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Teaser, summary, work performed and final results

Periodic Reporting for period 3 - REPLICOLL (Self-replicating Colloidal Assemblies)


Self-replication is the preeminent property of living systems and natural materials. Nature builds and repairs by self-replication. Purely synthetic materials so far lack this important ability. An indispensable prerequisite to achieve self-replication properties is the...


Self-replication is the preeminent property of living systems and natural materials. Nature builds and repairs by self-replication. Purely synthetic materials so far lack this important ability. An indispensable prerequisite to achieve self-replication properties is the multi-directional control of orthogonal interactions between the building blocks of materials. Therefore, this proposal project has a high impact in the field of controlled colloidal assembly as it opens a new experimental research area on “self-replicating colloids”. To achieve this goal, we propose to create a new class of patchy colloidal particles bearing three patches of two different chemical functionalities.
By imparting the self-replicating property to colloidal building blocks in the course of this project, a new research area and - once successful - a technology platform for the production of sufficient quantities of simple and complex colloidal assemblies will be established, whereas well-defined or complex master-structures can nowadays only be produced and isolated in small amounts due to a difficult and tedious synthetic procedure.
The project includes the basic research that brings insights into completely new fabrication methods through self-assembly and can therefore open new avenues for the cost-effective manufacturing of novel materials and for designing ground-breaking technologies in the material science. The implementation of these new materials and methods can not only significantly improve the quality of day-to-day life but also create new work places/new industry branches as well as essentially reduce of environmental impact of industry.
The objectives of the project can be summarized as follows:
1. Synthesis of di- and tri-valent patchy particles via combined microcontact printing
2. Controlled generation of colloidal superstructures for the following self-replication process
3. Functionalize pre-assembled colloidal superstructures with replication patch
4. Proof-of-concept for colloidal self-replication process based on tri-valent patchy particles

Work performed

Since beginning of the project the following results were achieved:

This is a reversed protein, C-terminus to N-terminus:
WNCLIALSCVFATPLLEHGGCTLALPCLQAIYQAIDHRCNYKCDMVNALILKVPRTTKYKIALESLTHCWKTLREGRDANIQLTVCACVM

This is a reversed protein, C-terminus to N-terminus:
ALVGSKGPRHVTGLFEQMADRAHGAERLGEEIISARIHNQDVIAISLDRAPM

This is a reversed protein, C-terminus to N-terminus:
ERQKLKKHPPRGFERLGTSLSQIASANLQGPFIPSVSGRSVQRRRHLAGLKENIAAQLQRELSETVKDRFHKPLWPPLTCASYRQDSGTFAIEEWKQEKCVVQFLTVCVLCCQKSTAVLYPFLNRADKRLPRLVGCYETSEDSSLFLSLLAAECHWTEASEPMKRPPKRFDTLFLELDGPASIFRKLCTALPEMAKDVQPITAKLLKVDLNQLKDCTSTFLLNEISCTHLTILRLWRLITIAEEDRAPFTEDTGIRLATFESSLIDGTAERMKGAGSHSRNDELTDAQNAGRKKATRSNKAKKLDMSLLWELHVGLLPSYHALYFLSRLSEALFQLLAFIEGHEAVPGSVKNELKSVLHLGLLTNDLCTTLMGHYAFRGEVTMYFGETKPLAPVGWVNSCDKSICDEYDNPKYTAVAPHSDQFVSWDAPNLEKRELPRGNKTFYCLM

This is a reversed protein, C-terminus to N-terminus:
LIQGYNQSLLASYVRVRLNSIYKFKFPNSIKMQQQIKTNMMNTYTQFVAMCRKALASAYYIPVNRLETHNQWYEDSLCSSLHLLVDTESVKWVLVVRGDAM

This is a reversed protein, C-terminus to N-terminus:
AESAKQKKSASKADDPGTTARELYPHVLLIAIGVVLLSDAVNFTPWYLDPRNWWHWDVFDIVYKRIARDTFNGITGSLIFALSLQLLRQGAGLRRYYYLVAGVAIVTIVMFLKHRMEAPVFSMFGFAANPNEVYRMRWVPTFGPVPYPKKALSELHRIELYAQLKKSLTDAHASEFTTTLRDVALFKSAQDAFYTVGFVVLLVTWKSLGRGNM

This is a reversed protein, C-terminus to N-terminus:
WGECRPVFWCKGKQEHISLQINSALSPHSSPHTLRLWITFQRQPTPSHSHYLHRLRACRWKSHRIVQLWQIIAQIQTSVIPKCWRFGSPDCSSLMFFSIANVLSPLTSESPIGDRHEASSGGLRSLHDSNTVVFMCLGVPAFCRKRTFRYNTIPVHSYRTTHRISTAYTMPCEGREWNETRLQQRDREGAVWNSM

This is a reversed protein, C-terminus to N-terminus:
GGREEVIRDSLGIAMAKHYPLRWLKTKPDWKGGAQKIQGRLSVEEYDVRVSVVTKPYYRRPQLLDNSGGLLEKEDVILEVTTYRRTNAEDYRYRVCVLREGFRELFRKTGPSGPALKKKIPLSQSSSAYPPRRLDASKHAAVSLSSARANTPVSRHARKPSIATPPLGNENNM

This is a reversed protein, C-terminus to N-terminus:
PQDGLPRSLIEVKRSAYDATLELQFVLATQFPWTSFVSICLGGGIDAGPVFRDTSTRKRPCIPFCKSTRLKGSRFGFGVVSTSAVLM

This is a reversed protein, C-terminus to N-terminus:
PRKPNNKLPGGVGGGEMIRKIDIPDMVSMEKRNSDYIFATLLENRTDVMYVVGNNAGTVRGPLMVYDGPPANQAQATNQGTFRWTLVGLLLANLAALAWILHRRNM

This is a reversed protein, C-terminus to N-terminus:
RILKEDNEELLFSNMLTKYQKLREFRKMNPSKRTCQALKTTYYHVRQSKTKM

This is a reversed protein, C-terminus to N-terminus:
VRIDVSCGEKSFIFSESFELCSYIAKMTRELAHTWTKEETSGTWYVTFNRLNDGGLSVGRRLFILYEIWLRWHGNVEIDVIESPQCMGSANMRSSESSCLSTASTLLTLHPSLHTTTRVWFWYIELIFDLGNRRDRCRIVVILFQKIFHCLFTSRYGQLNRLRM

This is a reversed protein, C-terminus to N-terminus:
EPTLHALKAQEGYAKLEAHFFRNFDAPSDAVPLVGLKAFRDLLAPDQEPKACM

Silica particles of various sizes from submicrometer to several micrometer were obtained, flat and wrinkled stamps with different amplitude/period ratios were generated and di-valent particles were prepared using both wrinkled stamps and flat stamps via sandwich printing. For the polymer particles di-valent particles with two opposite chemical functionalities of patches – basic and acidic – were obtained.
Moreover, tetra- and multivalent patchy silica particles were fabricated.
A specially designed microcontact printing cell for the precise and controllable use of the centrifugal force was developed in the collaboration with the company LUM, Berlin, Germany and will be tested in the nearest future. By using this device it is possible to align the patch printing exactly on the pole position. Control of rotation speed and acceleration allow for excellent control not only over the centrifugal force applied for printing but also to define the rate of its evolution with time and thus investigate rheological phenomena during the printing procedure.
Optical microscopy was applied to quantify the formation of the particulate superstructures in the suspensions of di-valent particles in different solvents. First results are very promising, however, the yield of these superstructures has to be improved. In addition, Nanoparticle Tracking Analysis (NTA) technique (Malvern NanoSight NS300 Instrument) was applied for measurements in the suspensions of di-valent particles. This method enables simultaneously direct observation and measurement of diffusion events for each particle/particulate structure in the system.
Finally, first successful experiments on the creation of linear superstructures of di-valent particles (cyclodextrin modified magnetite nanoparticles) were carried out.

Final results

Several outputs which go beyond the current state of the art were attained:
Successful use of wrinkled stamps, especially for the generation of multi-patched morphology on microparticles; Utilization of polymeric (polyelectrolyte) inks for the generation of patches; combination of polyelectrolyte inks and release solvents for the generation of 3D-patches; loading of 3D-patches with different additives (also nanoparticulate) yielding the enhancement of accessible chemical and physical functionalities and their various combinations.
The concept of REPLICOLL, i.e. transferring material activities to artificial systems has been introduced as one of the latest research missions of Fraunhofer Gesellschaft and is also recognized by the German Ministry of Research and Education (BMBF) as agreed on in the new coalition agreement for the future German Federal Government (keyword: Biological Transformation).
Results expected until the end of the project relate to the above-mentioned project objectives. Main efforts will be directed to the creation of linear and more complicated superstructures from di- and tri-valent particles in solution and on liquid and solid templates as well as to the self-replication process using these superstructures.